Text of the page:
Mike Rose is a professor at the UCLA Graduate School of Education and Information Studies and the author of many books, including Lives on the Boundary, The Mind at Work, and Possible Lives. His latest book is Back to School: Why Everyone Deserves a Second Chance at Education.
From Rose's Q &A with Hector Tobar for the Los Angeles Times:
You're the author of several books about working people and education. Especially about people whose talents are ignored, or who are seen as "problems" by many educators. How did this life-long interest of yours come about?--Marshal Zeringue
Well, their story is in many ways my story. My parents were Italian immigrants who were drawn west by the classic 1950s California dream, traveling to Los Angeles to create a better life. They, and all of my family, worked blue-collar and service jobs, and like many working-class kids, I didn’t do so well in school. I drifted along and was tracked into a general-vocational curriculum in high school. Then my senior English teacher turned my life around and steered me toward college – where I struggled before finding my way. So the lives of children migrating here from Mexico or Central America or Asia, or men and women doing physical work, or people in adult school, or the freshman who struggles in college – they all reach something deep in me. But I have to say – because it rarely gets said – that these people’s stories are also intellectually rich: the unacknowledged linguistic gifts of the immigrant kid, the brains it takes to do physical work, the cognitive intricacies of an adult figuring out algebra. All this is as worthy of research as landing a robotic explorer on Mars.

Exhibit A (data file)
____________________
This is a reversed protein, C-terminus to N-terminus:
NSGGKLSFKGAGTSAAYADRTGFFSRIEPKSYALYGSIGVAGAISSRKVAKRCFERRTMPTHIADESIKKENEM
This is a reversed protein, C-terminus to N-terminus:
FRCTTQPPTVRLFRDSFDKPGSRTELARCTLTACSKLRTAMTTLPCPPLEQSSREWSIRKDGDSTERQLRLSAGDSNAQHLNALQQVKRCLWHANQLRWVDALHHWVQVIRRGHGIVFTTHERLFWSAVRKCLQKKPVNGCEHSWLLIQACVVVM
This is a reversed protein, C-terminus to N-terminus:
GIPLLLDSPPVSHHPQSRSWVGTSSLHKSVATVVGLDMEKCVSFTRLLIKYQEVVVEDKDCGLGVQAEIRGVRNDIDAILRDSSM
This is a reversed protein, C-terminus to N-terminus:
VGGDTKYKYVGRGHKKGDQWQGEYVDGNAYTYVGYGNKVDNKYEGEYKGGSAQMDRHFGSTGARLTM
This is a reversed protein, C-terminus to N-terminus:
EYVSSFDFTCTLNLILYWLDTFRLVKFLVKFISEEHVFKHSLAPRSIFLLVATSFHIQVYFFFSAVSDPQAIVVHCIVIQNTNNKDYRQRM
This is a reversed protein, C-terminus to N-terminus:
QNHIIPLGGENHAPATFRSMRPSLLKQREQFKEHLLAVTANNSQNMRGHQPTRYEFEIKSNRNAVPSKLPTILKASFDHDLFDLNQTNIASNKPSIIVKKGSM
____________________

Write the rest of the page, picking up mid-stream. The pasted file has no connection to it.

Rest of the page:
"Back to School" is about "second chancers" and the schools that serve them. Could you tell us a bit more about the wide variety of students you found at the adult schools you've visited and what kind of challenges that presents to the people who run those schools?
In an adult school in L.A., you’ll find everyone from the precocious 18-year old who could not stomach another day of high school to the newly arrived immigrant from Belarus or Taiwan or El Salvador, to a wide range of people in their 30s and 40s who quit high school to join the workforce and raise a family, to older folks who just want the stimulation of a classroom. You’ll find an even wider range of students in our community colleges, talking one minute to a young woman fresh out of high school with her sights set on transfer to UC, and the next minute to a guy who spent years behind bars and is getting his life together in an automotive technology program. I don’t think our policymakers fully understand the challenges of...[read on]